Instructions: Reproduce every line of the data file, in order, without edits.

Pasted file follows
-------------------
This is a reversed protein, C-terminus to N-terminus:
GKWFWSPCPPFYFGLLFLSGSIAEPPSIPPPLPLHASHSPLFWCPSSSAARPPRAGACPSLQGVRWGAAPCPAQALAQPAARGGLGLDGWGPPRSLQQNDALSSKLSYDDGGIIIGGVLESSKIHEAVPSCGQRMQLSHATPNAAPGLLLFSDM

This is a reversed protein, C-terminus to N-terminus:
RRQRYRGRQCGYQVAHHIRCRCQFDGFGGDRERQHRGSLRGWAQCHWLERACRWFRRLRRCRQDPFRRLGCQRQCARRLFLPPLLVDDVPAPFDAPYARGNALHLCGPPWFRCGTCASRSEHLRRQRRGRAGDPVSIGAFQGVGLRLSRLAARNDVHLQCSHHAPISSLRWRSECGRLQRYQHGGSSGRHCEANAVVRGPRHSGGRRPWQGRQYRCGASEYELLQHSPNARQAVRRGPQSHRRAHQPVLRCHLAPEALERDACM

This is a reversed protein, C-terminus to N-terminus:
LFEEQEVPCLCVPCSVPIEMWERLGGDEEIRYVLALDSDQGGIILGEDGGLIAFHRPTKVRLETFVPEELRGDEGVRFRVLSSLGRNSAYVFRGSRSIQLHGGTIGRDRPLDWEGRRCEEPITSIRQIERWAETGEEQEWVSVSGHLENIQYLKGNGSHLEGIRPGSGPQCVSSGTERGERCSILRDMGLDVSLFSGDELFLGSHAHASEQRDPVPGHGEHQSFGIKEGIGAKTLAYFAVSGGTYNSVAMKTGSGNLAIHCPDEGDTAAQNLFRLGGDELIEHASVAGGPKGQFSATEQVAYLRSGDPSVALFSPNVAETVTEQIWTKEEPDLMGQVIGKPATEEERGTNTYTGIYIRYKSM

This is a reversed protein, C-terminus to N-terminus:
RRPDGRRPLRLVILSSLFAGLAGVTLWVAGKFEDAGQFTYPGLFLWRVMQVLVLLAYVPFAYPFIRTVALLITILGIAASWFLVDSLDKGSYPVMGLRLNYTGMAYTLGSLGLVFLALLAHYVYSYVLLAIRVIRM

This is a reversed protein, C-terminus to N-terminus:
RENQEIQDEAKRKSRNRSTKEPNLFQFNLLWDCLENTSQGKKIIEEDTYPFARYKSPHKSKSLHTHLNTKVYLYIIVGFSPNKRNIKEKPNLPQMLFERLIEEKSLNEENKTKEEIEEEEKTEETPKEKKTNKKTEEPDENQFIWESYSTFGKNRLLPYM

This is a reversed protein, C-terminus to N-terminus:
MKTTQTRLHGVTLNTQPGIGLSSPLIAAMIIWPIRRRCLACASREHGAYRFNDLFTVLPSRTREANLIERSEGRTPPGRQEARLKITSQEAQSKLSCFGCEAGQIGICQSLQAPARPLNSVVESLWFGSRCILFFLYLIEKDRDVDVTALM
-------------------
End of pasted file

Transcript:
This is a reversed protein, C-terminus to N-terminus:
GKWFWSPCPPFYFGLLFLSGSIAEPPSIPPPLPLHASHSPLFWCPSSSAARPPRAGACPSLQGVRWGAAPCPAQALAQPAARGGLGLDGWGPPRSLQQNDALSSKLSYDDGGIIIGGVLESSKIHEAVPSCGQRMQLSHATPNAAPGLLLFSDM

This is a reversed protein, C-terminus to N-terminus:
RRQRYRGRQCGYQVAHHIRCRCQFDGFGGDRERQHRGSLRGWAQCHWLERACRWFRRLRRCRQDPFRRLGCQRQCARRLFLPPLLVDDVPAPFDAPYARGNALHLCGPPWFRCGTCASRSEHLRRQRRGRAGDPVSIGAFQGVGLRLSRLAARNDVHLQCSHHAPISSLRWRSECGRLQRYQHGGSSGRHCEANAVVRGPRHSGGRRPWQGRQYRCGASEYELLQHSPNARQAVRRGPQSHRRAHQPVLRCHLAPEALERDACM

This is a reversed protein, C-terminus to N-terminus:
LFEEQEVPCLCVPCSVPIEMWERLGGDEEIRYVLALDSDQGGIILGEDGGLIAFHRPTKVRLETFVPEELRGDEGVRFRVLSSLGRNSAYVFRGSRSIQLHGGTIGRDRPLDWEGRRCEEPITSIRQIERWAETGEEQEWVSVSGHLENIQYLKGNGSHLEGIRPGSGPQCVSSGTERGERCSILRDMGLDVSLFSGDELFLGSHAHASEQRDPVPGHGEHQSFGIKEGIGAKTLAYFAVSGGTYNSVAMKTGSGNLAIHCPDEGDTAAQNLFRLGGDELIEHASVAGGPKGQFSATEQVAYLRSGDPSVALFSPNVAETVTEQIWTKEEPDLMGQVIGKPATEEERGTNTYTGIYIRYKSM

This is a reversed protein, C-terminus to N-terminus:
RRPDGRRPLRLVILSSLFAGLAGVTLWVAGKFEDAGQFTYPGLFLWRVMQVLVLLAYVPFAYPFIRTVALLITILGIAASWFLVDSLDKGSYPVMGLRLNYTGMAYTLGSLGLVFLALLAHYVYSYVLLAIRVIRM

This is a reversed protein, C-terminus to N-terminus:
RENQEIQDEAKRKSRNRSTKEPNLFQFNLLWDCLENTSQGKKIIEEDTYPFARYKSPHKSKSLHTHLNTKVYLYIIVGFSPNKRNIKEKPNLPQMLFERLIEEKSLNEENKTKEEIEEEEKTEETPKEKKTNKKTEEPDENQFIWESYSTFGKNRLLPYM

This is a reversed protein, C-terminus to N-terminus:
MKTTQTRLHGVTLNTQPGIGLSSPLIAAMIIWPIRRRCLACASREHGAYRFNDLFTVLPSRTREANLIERSEGRTPPGRQEARLKITSQEAQSKLSCFGCEAGQIGICQSLQAPARPLNSVVESLWFGSRCILFFLYLIEKDRDVDVTALM